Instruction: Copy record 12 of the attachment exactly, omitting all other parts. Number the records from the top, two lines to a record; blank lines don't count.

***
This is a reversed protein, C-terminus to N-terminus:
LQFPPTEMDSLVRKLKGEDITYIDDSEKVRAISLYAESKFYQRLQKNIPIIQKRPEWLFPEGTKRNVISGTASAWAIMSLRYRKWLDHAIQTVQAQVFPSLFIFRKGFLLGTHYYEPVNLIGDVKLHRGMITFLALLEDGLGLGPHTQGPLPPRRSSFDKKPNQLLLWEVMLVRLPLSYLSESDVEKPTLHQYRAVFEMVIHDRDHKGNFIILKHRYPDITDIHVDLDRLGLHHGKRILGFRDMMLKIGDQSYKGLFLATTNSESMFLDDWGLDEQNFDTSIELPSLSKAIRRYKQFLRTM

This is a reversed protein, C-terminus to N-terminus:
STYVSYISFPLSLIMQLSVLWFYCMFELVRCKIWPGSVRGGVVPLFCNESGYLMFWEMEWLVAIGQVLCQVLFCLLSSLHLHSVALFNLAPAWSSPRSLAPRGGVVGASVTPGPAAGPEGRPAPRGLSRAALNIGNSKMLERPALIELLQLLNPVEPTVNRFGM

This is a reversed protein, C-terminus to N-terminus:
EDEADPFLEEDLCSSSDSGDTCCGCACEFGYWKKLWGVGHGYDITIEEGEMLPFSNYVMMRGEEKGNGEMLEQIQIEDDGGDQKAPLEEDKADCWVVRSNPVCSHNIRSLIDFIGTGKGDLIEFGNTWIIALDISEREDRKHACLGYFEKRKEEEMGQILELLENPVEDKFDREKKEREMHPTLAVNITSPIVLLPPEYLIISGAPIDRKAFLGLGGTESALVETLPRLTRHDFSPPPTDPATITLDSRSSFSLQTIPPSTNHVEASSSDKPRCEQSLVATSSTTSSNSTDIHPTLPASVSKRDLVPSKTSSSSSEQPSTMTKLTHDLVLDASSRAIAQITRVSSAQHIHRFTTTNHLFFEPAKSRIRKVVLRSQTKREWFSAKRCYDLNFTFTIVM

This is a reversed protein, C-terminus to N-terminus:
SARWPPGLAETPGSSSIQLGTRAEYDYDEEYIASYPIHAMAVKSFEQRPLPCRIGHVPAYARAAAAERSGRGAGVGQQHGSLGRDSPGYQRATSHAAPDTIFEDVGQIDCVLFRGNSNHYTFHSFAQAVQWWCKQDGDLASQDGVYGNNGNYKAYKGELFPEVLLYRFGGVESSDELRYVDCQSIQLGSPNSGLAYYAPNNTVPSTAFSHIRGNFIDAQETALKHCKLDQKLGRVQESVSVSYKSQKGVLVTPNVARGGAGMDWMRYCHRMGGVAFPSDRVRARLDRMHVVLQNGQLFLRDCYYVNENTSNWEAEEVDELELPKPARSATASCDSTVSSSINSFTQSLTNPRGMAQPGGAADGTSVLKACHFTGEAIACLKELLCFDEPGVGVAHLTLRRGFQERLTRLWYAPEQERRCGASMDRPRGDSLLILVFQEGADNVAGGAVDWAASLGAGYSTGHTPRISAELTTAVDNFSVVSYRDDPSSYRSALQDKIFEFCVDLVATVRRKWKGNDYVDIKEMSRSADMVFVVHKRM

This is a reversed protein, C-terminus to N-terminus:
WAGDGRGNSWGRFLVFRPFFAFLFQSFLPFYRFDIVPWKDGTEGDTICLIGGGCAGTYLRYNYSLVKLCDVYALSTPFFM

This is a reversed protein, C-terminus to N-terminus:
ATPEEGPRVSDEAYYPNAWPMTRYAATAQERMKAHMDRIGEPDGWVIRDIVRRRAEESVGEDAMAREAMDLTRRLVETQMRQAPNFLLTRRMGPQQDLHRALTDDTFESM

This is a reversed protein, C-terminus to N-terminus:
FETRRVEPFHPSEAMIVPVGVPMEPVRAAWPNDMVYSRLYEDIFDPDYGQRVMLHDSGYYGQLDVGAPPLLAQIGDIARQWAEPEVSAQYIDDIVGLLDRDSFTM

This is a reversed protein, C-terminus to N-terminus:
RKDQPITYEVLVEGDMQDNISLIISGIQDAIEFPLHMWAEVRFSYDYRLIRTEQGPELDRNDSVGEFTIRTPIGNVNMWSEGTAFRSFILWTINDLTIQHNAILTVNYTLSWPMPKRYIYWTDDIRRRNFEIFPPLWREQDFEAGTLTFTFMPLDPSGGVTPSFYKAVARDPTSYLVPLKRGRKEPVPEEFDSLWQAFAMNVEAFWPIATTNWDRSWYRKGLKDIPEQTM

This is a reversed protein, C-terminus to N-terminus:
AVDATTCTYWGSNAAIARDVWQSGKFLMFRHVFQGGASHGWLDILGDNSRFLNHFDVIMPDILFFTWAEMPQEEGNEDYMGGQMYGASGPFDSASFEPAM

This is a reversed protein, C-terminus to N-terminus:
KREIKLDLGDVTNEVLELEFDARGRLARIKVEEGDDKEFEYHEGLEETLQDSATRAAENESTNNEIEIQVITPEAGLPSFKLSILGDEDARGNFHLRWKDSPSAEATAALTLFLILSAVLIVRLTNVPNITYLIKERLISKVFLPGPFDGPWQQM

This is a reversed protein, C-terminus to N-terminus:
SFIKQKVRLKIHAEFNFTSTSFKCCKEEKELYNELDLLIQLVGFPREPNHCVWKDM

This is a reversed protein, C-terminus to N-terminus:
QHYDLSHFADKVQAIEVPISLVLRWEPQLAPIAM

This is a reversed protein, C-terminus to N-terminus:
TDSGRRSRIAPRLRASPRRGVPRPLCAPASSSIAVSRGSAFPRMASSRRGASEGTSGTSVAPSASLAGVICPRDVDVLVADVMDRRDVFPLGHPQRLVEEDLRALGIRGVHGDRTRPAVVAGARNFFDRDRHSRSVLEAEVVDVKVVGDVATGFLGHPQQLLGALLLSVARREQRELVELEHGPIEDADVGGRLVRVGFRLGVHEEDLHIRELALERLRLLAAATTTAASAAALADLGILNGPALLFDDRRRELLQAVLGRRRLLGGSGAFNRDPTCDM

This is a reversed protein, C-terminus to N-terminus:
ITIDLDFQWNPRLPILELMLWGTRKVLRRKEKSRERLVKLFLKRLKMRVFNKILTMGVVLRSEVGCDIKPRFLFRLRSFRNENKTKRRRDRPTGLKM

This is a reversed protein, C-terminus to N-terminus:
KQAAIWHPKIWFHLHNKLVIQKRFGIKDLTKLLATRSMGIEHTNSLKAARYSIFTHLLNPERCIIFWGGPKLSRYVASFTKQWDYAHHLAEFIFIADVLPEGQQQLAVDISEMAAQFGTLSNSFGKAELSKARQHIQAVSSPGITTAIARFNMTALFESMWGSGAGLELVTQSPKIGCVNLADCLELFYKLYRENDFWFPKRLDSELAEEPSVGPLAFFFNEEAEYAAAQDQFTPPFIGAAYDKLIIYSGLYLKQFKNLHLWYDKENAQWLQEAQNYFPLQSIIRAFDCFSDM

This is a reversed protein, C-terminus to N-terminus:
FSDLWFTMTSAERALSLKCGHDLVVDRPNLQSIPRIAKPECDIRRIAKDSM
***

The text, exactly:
This is a reversed protein, C-terminus to N-terminus:
QHYDLSHFADKVQAIEVPISLVLRWEPQLAPIAM